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films to stream in the UK week of Sep 30 2013 (Netflix/LoveFilm/blinkbox)

streamUKsep30

What’s new, what’s hot, and what you may have missed, now available to stream on Netflix, Lovefilm, and blinkbox.

Netflix

new to stream

green light
Love Crime: wickedly, dryly funny arthouse satire on office politics, with a cleverly plotted crime at its heart [my review] [at Netflix]
green light
Real Steel: Hugh Jackman does robot boxing, and it is fun as hell [my review] [at Netflix]

because you missed it

green light
The Young Victoria: Emily Blunt is the English queen as a young woman, in love and not yet in mourning black [at Netflix]
green light
The Woodsman: Kevin Bacon is a pedophile trying to straight; Mos Def — in his first astonishing performance as an actor — is the cop who doesn’t believe he can [at Netflix]

Lovefilm

always worth a rewatch

green light
Friends with Benefits: one of the most unsentimental movies about GenX romance yet; Justin Timberlake and Mila Kunis are totally charming [at Lovefilm]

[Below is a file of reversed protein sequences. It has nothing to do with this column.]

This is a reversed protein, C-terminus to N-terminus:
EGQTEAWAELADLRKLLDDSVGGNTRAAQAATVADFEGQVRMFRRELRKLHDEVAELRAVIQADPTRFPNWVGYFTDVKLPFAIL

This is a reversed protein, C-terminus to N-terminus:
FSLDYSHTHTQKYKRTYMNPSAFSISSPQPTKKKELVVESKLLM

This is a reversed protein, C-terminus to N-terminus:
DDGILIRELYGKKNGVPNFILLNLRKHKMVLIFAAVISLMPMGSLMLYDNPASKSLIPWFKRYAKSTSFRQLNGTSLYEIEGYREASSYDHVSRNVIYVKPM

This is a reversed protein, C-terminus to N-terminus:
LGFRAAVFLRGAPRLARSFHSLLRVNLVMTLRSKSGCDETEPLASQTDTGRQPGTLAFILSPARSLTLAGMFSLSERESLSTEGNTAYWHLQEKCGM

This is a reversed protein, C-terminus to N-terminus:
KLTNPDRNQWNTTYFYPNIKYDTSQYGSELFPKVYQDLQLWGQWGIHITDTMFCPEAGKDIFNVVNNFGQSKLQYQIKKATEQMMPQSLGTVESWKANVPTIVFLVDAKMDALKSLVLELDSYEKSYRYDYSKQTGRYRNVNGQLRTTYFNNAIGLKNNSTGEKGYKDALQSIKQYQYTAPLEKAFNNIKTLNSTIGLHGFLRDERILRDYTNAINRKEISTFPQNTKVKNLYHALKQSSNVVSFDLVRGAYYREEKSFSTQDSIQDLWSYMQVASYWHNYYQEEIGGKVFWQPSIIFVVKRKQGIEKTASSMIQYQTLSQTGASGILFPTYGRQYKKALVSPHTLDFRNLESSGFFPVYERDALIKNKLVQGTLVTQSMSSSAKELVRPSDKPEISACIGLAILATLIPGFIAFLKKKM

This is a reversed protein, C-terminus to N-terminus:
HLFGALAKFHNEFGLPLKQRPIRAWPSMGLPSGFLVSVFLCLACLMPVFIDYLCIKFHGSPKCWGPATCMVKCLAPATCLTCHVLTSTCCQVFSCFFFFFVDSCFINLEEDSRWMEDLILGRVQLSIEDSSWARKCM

green light
The Ides of March: everything that’s fucked up about American political culture at the moment is hung out here like the soiled laundry that it is [my review] [at Lovefilm]
green light
Priest: a supernatural horror flick that actually works, on a lot of levels; this is what a comic book in motion should look like [my review] [at Lovefilm]
green light
X-Men: First Class: like a lost James Bond flick, with mutants, set in a suave 1960s slick with Cold War retro cool [my review] [at Lovefilm]

blinkbox

new to stream

yellow for maybe
Citadel: a familiar story of sinister creature frights and psychological horror gets a little boost from a gloomy mood of urban decay and isolation [my review] [at blinkbox]
yellow for maybe
The Iceman: underbaked mobster drama is redeemed — just barely — by excellent performances from Michael Shannon, James Franco, and Chris Evans [my review] [at blinkbox]

because you missed it

green light
The Incredible Burt Wonderstone: outrageously funny in ways that most Hollywood comedies are not, maintaining its sense of ridiculousness throughout and never descending into gloopy sentiment [my review] [at blinkbox]
yellow for maybe
Kung Fu Panda 2: the second adventure with the sweet-faced, rumbly-tummied ursine hero is most notable for its breathtakingly beautiful animation, which looks like nothing you’ve ever seen before [my review] [at blinkbox]